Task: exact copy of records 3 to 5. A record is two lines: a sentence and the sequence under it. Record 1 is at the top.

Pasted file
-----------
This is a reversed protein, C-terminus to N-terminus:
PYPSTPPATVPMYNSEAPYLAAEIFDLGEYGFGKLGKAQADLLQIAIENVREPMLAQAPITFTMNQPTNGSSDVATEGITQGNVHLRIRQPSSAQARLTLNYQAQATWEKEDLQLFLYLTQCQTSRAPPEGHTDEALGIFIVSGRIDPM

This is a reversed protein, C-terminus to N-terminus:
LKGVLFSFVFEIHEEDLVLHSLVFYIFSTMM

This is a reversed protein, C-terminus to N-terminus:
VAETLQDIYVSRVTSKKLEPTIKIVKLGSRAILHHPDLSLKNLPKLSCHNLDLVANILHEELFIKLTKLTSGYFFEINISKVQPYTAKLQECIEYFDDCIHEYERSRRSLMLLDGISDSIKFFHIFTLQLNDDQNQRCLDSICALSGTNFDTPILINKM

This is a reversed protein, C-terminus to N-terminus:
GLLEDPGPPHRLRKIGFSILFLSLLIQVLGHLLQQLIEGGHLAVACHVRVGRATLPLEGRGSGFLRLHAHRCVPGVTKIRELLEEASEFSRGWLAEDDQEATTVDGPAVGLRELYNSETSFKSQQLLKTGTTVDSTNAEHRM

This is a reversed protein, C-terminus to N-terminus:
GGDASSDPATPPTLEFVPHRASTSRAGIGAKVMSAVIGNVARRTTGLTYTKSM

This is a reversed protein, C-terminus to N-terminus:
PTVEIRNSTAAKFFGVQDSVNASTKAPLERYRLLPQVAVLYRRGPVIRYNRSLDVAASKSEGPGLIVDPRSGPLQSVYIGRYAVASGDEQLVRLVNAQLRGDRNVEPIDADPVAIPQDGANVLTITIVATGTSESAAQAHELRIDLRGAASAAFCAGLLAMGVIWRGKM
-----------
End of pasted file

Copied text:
This is a reversed protein, C-terminus to N-terminus:
VAETLQDIYVSRVTSKKLEPTIKIVKLGSRAILHHPDLSLKNLPKLSCHNLDLVANILHEELFIKLTKLTSGYFFEINISKVQPYTAKLQECIEYFDDCIHEYERSRRSLMLLDGISDSIKFFHIFTLQLNDDQNQRCLDSICALSGTNFDTPILINKM

This is a reversed protein, C-terminus to N-terminus:
GLLEDPGPPHRLRKIGFSILFLSLLIQVLGHLLQQLIEGGHLAVACHVRVGRATLPLEGRGSGFLRLHAHRCVPGVTKIRELLEEASEFSRGWLAEDDQEATTVDGPAVGLRELYNSETSFKSQQLLKTGTTVDSTNAEHRM

This is a reversed protein, C-terminus to N-terminus:
GGDASSDPATPPTLEFVPHRASTSRAGIGAKVMSAVIGNVARRTTGLTYTKSM